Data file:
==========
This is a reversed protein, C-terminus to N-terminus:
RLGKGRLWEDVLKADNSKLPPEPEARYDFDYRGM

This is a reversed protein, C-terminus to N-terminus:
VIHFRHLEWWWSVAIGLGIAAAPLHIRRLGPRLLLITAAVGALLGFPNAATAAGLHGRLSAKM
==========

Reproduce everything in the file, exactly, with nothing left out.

This is a reversed protein, C-terminus to N-terminus:
RLGKGRLWEDVLKADNSKLPPEPEARYDFDYRGM

This is a reversed protein, C-terminus to N-terminus:
VIHFRHLEWWWSVAIGLGIAAAPLHIRRLGPRLLLITAAVGALLGFPNAATAAGLHGRLSAKM